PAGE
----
In partnership with the Gender Monitoring Office (GMO) and two UN agencies, Rwanda’s Private Sector Federation (PSF) has embarked on an initiative to eradicate rampant gender gaps which remain rampant in different industries.
Driven by a four-year Gender Mainstreaming Strategy, the programme dubbed Gender Equality Seal the campaign intends to help private companies lay out a gender-responsive work environment.
The Chief Gender Monitor at GMO Rose Rwabuhihi highlighted accountability of the private sector as the focal point of discussion.
The private sector employs 94 percent of working Rwandans, making it the backbone of the economy. The sector is expected to be key in propelling the country towards middle-income status by 2035 and create 1.5 million decent jobs.
This, Rwabuhihi observed, is going to be driven much more by the private sector than any other institution.
Yet, she continued, “we have noticed that there are a lot of gaps in terms of economy, sharing of different opportunities that we have in the country.”
“Through negotiations, we want the leadership of the private sector to understand the issues at stake. How is gender equality distributed?” She posed, “How is inclusion ensured in the private sector? How are men and women getting the capital to work? How are they participating in different activities?”
According to PSF Chairperson Robert Bafakulera, gender inequalities are clearly identified in the private sector, with females appearing mostly in low-level positions.
“We are trying to encourage the business people to consider women and men equally at different levels of work including the management. There are a lot of incentives and companies including banks and hotels are clearly buying the idea,” he said.
Since initiation, the programme has impressed some of the private sector’s major players including MTN Rwanda, Kigali Serena Hotel and several banks.
The Private Sector Federation itself developed a four-year Gender Mainstreaming Strategy, (2020-2024) a framework for advancing gender equality and accountability in the sector. Based on identified gaps and challenges, the strategy will be focusing on the four following pillars.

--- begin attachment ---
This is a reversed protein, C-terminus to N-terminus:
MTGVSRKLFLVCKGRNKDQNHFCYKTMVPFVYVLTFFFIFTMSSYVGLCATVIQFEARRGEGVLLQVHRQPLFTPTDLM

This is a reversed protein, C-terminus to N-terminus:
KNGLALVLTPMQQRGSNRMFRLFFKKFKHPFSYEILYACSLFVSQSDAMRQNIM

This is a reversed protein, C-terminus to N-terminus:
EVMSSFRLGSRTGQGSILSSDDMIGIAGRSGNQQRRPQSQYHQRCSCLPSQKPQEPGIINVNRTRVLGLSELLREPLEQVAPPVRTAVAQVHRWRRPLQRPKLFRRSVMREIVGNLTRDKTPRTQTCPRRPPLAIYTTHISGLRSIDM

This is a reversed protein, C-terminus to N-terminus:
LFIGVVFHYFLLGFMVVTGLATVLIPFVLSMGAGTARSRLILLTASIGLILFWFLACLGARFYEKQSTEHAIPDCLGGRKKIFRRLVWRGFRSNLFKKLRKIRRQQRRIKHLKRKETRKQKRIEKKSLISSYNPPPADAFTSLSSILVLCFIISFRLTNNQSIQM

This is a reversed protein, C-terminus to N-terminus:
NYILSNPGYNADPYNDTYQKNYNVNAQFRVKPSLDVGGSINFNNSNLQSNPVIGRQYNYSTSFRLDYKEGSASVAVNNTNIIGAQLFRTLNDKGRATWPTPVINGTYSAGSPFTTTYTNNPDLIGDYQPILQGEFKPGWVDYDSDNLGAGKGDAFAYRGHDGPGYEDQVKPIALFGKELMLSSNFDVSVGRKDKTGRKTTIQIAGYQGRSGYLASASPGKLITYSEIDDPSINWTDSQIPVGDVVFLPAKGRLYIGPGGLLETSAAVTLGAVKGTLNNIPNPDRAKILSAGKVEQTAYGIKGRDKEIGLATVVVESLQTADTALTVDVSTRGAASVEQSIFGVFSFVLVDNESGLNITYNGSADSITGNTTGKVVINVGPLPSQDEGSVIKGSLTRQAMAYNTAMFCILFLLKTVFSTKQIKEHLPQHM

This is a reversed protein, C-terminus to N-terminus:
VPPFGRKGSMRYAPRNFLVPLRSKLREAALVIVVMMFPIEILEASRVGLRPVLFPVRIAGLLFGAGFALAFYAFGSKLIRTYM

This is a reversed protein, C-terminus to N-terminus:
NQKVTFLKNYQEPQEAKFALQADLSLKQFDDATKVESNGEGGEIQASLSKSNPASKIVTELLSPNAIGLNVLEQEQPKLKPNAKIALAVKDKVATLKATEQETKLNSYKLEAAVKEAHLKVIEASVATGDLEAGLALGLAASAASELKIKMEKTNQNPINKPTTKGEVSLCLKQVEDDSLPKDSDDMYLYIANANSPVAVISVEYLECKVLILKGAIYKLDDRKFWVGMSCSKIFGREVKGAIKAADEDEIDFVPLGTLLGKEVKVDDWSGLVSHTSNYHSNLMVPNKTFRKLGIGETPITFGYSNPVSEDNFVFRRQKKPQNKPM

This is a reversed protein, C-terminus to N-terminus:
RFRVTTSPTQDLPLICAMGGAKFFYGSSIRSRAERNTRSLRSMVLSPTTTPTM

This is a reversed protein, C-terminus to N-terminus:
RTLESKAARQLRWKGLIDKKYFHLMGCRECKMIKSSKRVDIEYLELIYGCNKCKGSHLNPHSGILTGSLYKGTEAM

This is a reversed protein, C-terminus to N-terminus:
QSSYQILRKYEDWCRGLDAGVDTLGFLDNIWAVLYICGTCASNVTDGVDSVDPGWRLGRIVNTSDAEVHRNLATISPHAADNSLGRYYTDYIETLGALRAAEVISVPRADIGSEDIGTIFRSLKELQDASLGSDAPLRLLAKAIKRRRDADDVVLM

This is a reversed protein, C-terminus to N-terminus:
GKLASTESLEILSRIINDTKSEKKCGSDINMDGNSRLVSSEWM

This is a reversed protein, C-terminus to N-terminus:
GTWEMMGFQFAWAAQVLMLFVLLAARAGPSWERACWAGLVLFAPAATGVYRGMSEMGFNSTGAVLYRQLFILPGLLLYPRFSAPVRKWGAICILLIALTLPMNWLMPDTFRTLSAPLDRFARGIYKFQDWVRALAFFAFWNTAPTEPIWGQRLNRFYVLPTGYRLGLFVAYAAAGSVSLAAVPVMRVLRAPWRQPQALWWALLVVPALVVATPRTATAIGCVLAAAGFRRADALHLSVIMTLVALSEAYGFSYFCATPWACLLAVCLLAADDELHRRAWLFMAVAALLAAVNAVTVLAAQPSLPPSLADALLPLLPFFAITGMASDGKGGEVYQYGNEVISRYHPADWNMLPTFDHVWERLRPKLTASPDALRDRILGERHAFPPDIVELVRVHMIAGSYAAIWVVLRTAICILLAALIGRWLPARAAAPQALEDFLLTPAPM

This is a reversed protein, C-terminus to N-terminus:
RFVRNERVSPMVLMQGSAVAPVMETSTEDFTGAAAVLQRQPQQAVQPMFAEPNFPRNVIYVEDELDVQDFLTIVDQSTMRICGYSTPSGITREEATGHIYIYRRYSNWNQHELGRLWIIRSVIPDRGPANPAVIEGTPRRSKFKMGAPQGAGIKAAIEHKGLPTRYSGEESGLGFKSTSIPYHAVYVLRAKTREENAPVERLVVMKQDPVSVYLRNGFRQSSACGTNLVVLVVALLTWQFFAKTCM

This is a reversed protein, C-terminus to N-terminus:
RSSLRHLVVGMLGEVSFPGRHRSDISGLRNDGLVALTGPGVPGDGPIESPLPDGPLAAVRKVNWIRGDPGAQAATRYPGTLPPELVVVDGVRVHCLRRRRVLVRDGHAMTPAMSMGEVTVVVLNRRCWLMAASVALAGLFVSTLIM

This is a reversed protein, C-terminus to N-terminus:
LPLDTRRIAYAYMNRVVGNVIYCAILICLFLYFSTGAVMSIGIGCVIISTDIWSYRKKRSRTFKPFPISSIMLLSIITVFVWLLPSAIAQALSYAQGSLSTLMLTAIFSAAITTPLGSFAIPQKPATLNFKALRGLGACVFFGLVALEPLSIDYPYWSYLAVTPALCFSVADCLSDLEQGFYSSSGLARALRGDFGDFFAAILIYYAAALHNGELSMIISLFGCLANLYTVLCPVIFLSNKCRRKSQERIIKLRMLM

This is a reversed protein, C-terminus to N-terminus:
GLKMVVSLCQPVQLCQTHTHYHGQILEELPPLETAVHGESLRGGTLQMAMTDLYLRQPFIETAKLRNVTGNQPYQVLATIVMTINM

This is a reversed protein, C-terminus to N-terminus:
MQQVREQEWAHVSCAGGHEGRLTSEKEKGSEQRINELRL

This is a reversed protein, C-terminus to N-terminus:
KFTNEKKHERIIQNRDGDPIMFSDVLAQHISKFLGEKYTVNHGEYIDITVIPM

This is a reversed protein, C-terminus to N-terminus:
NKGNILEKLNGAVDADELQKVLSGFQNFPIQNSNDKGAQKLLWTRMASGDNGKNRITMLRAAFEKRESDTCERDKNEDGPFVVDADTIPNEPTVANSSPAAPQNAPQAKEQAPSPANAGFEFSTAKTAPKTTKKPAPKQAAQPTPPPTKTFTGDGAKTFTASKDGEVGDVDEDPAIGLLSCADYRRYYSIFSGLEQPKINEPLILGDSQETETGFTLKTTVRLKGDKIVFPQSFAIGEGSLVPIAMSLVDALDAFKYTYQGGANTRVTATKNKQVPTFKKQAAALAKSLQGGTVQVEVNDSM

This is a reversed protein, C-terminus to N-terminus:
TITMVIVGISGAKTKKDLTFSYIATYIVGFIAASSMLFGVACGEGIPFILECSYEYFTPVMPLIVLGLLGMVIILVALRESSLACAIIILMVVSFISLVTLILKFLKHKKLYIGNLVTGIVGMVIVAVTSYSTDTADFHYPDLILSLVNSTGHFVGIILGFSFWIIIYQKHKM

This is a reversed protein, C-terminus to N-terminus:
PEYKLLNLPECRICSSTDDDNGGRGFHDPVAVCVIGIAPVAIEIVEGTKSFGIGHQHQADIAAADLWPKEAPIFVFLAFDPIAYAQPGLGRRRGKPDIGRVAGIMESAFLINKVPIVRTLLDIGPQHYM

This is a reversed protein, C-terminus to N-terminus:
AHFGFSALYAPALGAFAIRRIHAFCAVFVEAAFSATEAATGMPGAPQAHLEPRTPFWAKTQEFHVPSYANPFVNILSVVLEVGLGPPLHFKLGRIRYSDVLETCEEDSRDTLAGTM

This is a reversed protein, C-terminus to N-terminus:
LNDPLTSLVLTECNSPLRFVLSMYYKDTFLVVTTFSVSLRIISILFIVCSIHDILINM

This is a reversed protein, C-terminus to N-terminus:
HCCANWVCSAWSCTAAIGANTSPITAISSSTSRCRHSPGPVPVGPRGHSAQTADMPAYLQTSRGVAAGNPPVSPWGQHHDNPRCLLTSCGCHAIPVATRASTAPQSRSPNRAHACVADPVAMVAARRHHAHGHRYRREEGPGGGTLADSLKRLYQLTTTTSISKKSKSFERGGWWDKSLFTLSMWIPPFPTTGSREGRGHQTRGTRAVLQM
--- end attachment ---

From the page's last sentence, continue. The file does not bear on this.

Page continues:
These include; mainstreaming gender into research and advocacy; strengthening access and effective participation of men and women to national, regional and international markets for their products; promoting gender equality and inclusive labour relations in the workplace and enhancing gender responsive Governance in the private sector.
Recently, the Private Sector conducted a capacity building training on gender responsive governance for its members at provincial level. PSF representatives at provincial levels committed to promote gender equality in our sector.
So far, 18 companies have enrolled in the Gender Equality Seal programme, but also public institutions including the Ministry of Trade, Rwanda Standards Board, Rwanda Development Board and the Central bank joined.
In all these institutions, gender equality committees have been established to champion the initiative.
Participants during the discussion on a four-year Gender Mainstreaming Strategy, the programme dubbed Gender Equality Seal. / Courtesy
Next year, the first cohort of participants will be certified with a ‘gender equality seal’.
As a technical and financial partner, UNDP Rwanda finds extreme importance in driving a lasting impact.
The UN agency trains corporate staff where institutions are given tools to identify gender gaps in the organization, to analyse various aspects from the language used in the office to nursery facilities in order to generate data for evidence-based advocacy.
Focus is put on eliminating gender-based pay gaps, increasing women’s roles in decision making and enhancing balance between work and life.
In addition, the participants are encouraged to combat sexual harassment at workplace, promote use of non-sexist communication and expand access to non-traditional jobs for both genders.
“What we're talking about is to change business practices, to change how things operate in the workplace, to change the way of communication about the issues, to create greater equality of opportunities for men and women in the workplace,” says Stephen Rodriques, UNDP Rwanda Resident Representative.
Gender balance is a human rights issue sometimes involving discrimination and stigma, Rodriques observes.
“UNDP is involved in this to promote the human rights of people and to ensure that their rights are respected, and they have equal opportunities.”
According to him, the government and PSF are willing and ready to address the issue. With laws and regulations in place, he sees the private sector as an engine of economic growth.
“This is a matter of trying to create a new kind of economy in which we all recognize that women have equal abilities, but are not being given equal opportunities.”
Surprisingly, he said, many employers are not conscious of the gender inequalities in their companies. “It's the awareness and the commitment that hasn't been there.”
So far, nearly 100 young female students have gone through entrepreneurship workshops under the Seal programme to expose them to innovation, sharpen skills.Follow Mugisha_Cosma